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カテゴリーのアイコン Work Life in Japan
Women in Managerial Positions in Japan
Feb 09, 2024
3 min read
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How many Women are Managers in Japan?

In October of 2022, NHK conducted a survey towards companies with over 10 employees about their female employees. Out of the responses of 3,000 companies, it was found that only 12.7% of managers in Japan were women.

Compared to 13 years ago, there's only been a 2.5% increase!

Looking closer, smaller companies with between 10-30 employees have more female managers, at around 21.3%. By contrast, larger companies with over 5,000 employees have fewer, at around 8.2%. Most female managers work in healthcare (53%), followed by services (24.6%), and manufacturing (8.2%), and utilities (4.1%).

Compared to Other Countries...

According to the Ministry of Health, Labour and Welfare, Japan has the lowest percentage of female managers among G7 nations.

To compare, let’s take a look at other countries with the highest percentage of women in high-ranking roles.

  • Philippines: 53%
  • Sweden: 43%
  • America: 41.4%
  • Australia: 40%
  • Singapore: 38.1%
  • France: 37.8%
  • UK: 36.5%
  • Germany: 29.2%
  • Italy: 28.6%
  • Malaysia: 24.9%
  • Korea: 16.3%

Japan’s Response to the Gap

Japan wants to increase female executives and aims to have at least one female executive in a "Prime Market'' company (in the Tokyo Stock Exchange) by 2025, and achieve a 30% ratio of female managers by 2030.

Currently, companies with 301 or more employees must share their information on gender wage gaps. The government is considering expanding the scope to companies with 101 or more employees. This is intended to encourage more companies to appoint women as managers.

Credit: bongkarngraphic/@Canva.com

What is Causing the Discrepancy?

Many factors contribute to the shortage of female managers, like childcare responsibilities. This can negatively impact women’s confidence and career progression. Companies are trying to help by providing mentorship and flexible work options.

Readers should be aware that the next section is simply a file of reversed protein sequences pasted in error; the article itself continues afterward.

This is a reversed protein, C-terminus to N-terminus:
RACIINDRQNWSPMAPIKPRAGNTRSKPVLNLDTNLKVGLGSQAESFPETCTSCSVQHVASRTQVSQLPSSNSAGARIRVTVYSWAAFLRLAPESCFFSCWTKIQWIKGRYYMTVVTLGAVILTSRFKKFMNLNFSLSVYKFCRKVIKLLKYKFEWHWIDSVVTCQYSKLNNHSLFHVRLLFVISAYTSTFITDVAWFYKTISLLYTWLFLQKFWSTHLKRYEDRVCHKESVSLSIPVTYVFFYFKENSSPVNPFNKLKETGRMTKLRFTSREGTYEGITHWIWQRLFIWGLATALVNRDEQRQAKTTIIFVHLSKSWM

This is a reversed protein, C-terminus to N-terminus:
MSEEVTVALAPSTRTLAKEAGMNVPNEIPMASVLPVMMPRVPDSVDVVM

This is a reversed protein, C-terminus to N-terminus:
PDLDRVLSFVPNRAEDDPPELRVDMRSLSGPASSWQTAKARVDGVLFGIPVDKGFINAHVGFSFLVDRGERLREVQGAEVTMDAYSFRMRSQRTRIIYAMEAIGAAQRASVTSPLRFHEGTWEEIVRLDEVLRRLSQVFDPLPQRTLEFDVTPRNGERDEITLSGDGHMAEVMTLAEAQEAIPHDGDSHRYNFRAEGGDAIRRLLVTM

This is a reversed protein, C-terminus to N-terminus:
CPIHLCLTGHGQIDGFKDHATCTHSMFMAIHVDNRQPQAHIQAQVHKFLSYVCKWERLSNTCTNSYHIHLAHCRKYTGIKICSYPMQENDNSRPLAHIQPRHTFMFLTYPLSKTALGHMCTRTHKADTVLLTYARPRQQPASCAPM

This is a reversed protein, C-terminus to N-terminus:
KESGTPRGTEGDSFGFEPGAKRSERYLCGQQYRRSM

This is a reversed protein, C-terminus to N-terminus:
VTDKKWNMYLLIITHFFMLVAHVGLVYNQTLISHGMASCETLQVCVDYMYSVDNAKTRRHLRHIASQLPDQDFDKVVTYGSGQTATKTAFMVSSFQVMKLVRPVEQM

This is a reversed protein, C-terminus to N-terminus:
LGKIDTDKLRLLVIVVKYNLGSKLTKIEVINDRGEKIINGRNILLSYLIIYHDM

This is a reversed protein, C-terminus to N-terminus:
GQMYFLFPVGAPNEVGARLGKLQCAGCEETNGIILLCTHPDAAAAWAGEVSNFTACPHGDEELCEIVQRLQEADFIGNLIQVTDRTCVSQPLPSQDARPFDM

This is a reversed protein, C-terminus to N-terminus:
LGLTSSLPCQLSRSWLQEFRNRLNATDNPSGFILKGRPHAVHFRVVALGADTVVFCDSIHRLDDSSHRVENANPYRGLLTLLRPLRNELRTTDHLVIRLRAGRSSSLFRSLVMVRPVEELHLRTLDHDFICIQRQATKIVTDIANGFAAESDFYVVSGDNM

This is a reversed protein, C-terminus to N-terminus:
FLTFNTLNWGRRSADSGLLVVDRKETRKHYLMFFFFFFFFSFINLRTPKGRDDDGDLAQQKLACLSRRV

Some companies set their own goals for increasing the number of female managers. For example, Aflac Life Insurance wants to reach 30% next year. They are working toward this goal by reforming work styles and promoting gender diversity.

Addressing the Female Shortages

In another example, the Co-op Deli Consumer Cooperative Federation in Saitama City faced challenges with keeping female workers for over 3 years, despite hiring many. In response, they began a project a few years ago, setting clear, new goals and offering support.

Jinmi Uemura from the Human Resources Department of the Co-op Deli Consumer Cooperative Federation stated,

"Having a clear numerical goal has significantly contributed to everyone recognizing it as a challenge and actively working towards it. By having individuals with various experiences, such as parenting and managerial positions, we believe there will be a synergistic effect. We want to continue creating opportunities for interaction throughout the organization and provide support."

The Future of Female Managers in Japan

The future of female managers in Japan remains hopeful, but unclear. Japan is different from other G7 countries in some cultural ways that were not included in the NHK survey.

Still, Japan can start by working on more immediate issues, such as women having to do most of the housework, and other gender biases. Setting specific goals for companies can also be a good way to see if things are getting better for women in managerial jobs.

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